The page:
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Today in Energy

October 3, 2016

California program encourages adoption of zero-emissions vehicles

graph of light-duty vehicle stock and alternative light-duty vehicle stock, as explained in the article text
Source: U.S. Energy Information Administration, Annual Energy Outlook 2016

California’s Zero-Emission Vehicle (ZEV) program is expected to increase sales of electric, plug-in hybrid, and other alternative light-duty vehicles in the United States. The ZEV program is administered by the California Air Resources Board and affects model year 2018 and later vehicles, requiring automakers to earn credits for alternative fueled vehicles based on a percentage of their sales in California. So far, nine other states (Connecticut, Maine, Massachusetts, Rhode Island, Vermont, New Jersey, New York, Maryland, and Oregon) have adopted California’s ZEV program. Taken together, California and the nine other states that have adopted the program accounted for 28% of total U.S. sales of light duty vehicles in 2015. Analysis in EIA’s Annual Energy Outlook 2016 (AEO2016) looks at the ZEV program’s implications for vehicle sales and energy consumption.

The ZEV sales requirement is administered through credits that are earned for selling specific types of vehicles. The value of the credits for vehicles sold within each of the following categories depends on certain vehicle characteristics including, for example, the electric driving range of electric vehicles:

  • Full zero-emission vehicles (full ZEVs), such as battery-only electric or hydrogen fuel cell vehicles
  • Transitional ZEVs, such as plug-in hybrid electric or hydrogen internal combustion engine vehicles
  • Advanced Technology Partial-ZEVs, such as gasoline- or diesel-electric hybrid, compressed natural gas, or methanol fuel cell vehicles
  • Conventional Partial-ZEVs, which are considered extremely clean conventional vehicles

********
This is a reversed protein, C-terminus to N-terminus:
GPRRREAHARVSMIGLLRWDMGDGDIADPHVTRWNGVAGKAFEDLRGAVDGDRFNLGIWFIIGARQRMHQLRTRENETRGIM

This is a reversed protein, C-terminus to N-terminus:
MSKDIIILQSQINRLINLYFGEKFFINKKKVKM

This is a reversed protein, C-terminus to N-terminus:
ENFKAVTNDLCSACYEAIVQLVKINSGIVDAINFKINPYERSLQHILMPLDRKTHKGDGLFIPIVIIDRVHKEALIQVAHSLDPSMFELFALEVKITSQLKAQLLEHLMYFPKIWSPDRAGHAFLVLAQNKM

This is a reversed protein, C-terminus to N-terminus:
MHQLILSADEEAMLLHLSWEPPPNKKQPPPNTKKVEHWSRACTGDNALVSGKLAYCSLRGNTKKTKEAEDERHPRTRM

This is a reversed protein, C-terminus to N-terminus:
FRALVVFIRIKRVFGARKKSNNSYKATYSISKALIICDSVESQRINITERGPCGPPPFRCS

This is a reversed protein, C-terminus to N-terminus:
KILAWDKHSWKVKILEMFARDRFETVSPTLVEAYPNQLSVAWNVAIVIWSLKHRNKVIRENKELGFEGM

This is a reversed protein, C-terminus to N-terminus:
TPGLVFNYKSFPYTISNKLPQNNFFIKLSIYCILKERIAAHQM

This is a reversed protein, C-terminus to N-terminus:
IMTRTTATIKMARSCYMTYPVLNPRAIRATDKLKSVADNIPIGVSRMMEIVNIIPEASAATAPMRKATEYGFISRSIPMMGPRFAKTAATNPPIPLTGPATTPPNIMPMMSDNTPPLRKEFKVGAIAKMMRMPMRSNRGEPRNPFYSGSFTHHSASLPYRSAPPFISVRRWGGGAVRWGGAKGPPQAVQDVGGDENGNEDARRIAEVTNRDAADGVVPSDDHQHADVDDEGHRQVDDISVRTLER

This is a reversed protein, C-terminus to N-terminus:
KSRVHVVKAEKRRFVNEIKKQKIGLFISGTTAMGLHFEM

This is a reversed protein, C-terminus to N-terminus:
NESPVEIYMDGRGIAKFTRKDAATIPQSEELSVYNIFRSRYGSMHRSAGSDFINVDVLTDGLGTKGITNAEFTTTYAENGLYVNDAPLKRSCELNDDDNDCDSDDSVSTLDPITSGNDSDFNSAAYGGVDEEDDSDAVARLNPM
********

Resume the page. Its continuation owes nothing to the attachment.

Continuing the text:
Partial and transitional ZEVs have lower credit values than full ZEVs. For example, sales of hybrid electric and plug-in hybrid electric vehicles yield fewer credits than sales of battery-only powered electric vehicles.

The required credits are calculated as a percentage of an automaker’s conventional light-duty vehicle sales. The total percentage requirement starts at 4.5% for model year 2018 sales and increases to 22% for model year 2025 sales. Full ZEVs must make up 16% of the required credits by model year 2025, which encourages the sale of vehicles powered by electricity or hydrogen fuel cells.

The AEO2016 Reference case projects sales and energy consumption of these vehicles assuming compliance with the ZEV program in all adopting states. Even though the program is based in California, national sales are affected as more alternative light-duty vehicle models become available as a response to the mandate. Taken together, California and the nine other states that have adopted the program accounted for an estimated 39% of national light-duty electric and plug-in hybrid vehicle sales in 2015.

The AEO2016 Reference case projects that by 2025, full ZEVs and transitional ZEVs will make up 6% of national light-duty vehicle sales and about 2% of the total light-duty vehicle stock. With the increased stock, light-duty vehicles are projected to account for about half a percent of national electricity demand by 2025. After full implementation of the ZEV program in 2025, market penetration and energy consumption for electric, plug-in hybrid, hydrogen, and other alternative vehicles is projected to continue to grow through 2040.

Principal contributor: David Stone